Bacteria often get a bad rap, due to the fact that many strains—like E. coli and salmonella—can cause severe food poisoning and lead to vomiting and diarrhea. It’s important to understand, however, that the biggest enemy of bad bacteria is ample amounts of good bacteria.

    That’s right, the GI tract needs certain strains of bacteria in order to break down food, fight off illness, and absorb nutrients. Specifically, strains in the Lactobacillus and Bifidobacterium are going to provide the most benefits in terms of reducing bloating and aiding digestion. Certain types of yeast, like Saccharomyces boulardii can also contribute to healthy microbiota in the gut. Read our page about ‘what are probiotics’ to learn more.

    Probiotics can be added to your diet in a number of ways. Foods that contain active cultures—like greek yogurt, kombucha, and kefir—are helpful in balancing the gastrointestinal bacteria. Unfortunately, it can be difficult to eat enough of these ingredients to achieve results on a daily basis. This is why many people opt for probiotic supplements, which contain billions of active cultures, in order to fulfill their daily value of good bacteria and keep the digestive system running smoothly.

    Certain Foods

    Certain foods can also contribute to bloating, even if you don’t suffer from a sensitivity or intolerance to them. 

    What foods cause bloating, commonly?

    • Beans and lentils – Beans and lentils are healthy sources of fiber and protein, but it’s important to eat these ingredients in moderate amounts. These foods contain sugars known as galactosides, a specific type of carbohydrate that have a prebiotic effect and can be fermented by bifidobacteria in the colon.  Soaking and cooking pulses can significantly reduce their galactosides concentrations and increase digestibility. There is also evidence that an increased tolerability to pulses can be developed with time. Considering the beneficial effects of pulses on the gut microbiota and on the overall digestion,  gradually increasing their consumption could be a good alternative to reduce bloating.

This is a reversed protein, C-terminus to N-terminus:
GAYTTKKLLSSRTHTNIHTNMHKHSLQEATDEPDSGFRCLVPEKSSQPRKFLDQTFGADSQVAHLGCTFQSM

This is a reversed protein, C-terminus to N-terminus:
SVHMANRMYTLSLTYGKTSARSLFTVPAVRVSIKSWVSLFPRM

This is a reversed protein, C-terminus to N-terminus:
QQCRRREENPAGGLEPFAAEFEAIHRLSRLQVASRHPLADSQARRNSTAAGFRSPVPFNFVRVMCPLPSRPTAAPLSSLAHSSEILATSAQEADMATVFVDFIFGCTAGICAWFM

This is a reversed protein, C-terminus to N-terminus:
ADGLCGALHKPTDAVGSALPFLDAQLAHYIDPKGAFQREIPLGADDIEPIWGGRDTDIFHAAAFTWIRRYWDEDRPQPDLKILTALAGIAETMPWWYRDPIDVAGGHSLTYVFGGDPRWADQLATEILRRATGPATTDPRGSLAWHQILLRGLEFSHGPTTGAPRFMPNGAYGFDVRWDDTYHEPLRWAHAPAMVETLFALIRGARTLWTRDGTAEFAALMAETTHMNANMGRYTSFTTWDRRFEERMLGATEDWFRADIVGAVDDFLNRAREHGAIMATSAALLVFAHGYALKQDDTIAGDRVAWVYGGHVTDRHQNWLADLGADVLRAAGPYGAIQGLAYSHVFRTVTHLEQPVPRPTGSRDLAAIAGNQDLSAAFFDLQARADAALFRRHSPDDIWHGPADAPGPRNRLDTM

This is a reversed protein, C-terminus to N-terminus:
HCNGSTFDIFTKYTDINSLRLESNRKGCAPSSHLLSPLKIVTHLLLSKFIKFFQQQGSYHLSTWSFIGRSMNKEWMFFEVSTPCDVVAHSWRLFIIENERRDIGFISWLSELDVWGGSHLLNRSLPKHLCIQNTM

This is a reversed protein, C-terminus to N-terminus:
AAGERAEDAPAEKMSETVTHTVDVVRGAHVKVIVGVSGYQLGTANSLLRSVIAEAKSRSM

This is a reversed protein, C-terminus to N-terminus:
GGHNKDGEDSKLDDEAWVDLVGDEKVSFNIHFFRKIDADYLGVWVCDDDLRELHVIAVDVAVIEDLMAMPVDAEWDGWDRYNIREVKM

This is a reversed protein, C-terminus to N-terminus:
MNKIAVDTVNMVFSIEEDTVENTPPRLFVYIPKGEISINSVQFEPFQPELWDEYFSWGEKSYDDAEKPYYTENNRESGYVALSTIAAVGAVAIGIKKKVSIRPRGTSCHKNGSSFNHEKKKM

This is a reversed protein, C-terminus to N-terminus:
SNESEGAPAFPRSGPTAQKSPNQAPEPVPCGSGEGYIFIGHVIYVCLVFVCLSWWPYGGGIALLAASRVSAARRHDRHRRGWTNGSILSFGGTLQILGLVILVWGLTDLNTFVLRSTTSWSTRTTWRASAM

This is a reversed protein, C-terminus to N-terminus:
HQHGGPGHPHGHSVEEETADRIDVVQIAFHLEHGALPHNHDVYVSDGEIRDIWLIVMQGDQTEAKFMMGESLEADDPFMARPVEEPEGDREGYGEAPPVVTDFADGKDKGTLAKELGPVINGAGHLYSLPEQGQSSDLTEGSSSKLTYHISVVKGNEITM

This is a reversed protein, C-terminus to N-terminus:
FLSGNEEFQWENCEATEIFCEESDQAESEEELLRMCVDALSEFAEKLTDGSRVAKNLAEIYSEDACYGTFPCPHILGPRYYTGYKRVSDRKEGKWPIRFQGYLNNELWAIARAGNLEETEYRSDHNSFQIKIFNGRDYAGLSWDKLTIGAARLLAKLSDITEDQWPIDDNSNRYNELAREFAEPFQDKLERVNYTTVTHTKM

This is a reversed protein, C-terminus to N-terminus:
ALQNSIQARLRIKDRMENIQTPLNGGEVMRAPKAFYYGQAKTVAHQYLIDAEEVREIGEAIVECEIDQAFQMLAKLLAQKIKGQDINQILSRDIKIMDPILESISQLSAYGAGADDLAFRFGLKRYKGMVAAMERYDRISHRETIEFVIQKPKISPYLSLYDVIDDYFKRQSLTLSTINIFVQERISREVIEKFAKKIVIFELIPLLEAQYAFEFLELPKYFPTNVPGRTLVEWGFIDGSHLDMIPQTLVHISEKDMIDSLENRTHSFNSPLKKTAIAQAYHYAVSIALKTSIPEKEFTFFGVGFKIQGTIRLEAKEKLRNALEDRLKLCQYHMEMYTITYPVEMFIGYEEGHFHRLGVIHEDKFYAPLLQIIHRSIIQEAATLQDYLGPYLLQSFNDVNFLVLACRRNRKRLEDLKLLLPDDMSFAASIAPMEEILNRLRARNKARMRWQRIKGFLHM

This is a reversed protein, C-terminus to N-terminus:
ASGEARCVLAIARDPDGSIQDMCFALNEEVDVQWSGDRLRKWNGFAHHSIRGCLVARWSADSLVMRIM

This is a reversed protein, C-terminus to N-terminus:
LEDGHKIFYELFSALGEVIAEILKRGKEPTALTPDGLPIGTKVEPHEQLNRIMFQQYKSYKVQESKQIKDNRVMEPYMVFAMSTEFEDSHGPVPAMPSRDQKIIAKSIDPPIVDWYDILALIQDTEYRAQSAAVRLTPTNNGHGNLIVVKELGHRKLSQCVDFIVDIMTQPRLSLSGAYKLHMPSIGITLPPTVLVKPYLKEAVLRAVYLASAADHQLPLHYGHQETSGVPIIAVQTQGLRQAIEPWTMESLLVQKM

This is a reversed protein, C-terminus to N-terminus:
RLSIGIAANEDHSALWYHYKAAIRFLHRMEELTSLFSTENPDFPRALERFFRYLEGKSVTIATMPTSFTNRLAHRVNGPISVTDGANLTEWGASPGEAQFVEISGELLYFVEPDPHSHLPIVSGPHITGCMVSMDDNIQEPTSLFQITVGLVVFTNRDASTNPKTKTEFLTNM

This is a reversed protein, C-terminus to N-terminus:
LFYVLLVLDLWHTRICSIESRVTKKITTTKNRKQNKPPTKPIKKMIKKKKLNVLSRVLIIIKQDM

• Cruciferous vegetables – Another essential part of a balanced diet, cruciferous vegetables—like cauliflower, brussel sprouts, and cabbage—contain ample amounts of fiber, vitamins, and minerals such as folate. These veggies can also provide anti-inflammatory properties which may actually aid in reducing bloating. With this in mind, it’s also important to note that an excessive amount of cruciferous vegetables can cause bloating and gas. This is because of the high sulfur and fiber content they contain. Of course, some gas is a perfectly normal part of the digestive process—it means your body is breaking down the food properly. To prevent bloating, you may want to start with smaller portions and increase gradually to prevent any unwanted symptoms. 
    • Carbonated beverages – Carbonation is another common culprit of gas and bloating, particularly for beverages with high amounts of sugar. The gas trapped inside the bubbles of carbonated beverages can expand in the guut, and lead to the visible side effects of bloating—this may feel more like upper abdominal bloating. 

    Consuming some processed foods or even chewing gum can cause stomach bloating. Be sure to avoid some of these foods if you are experiencing persistent bloating.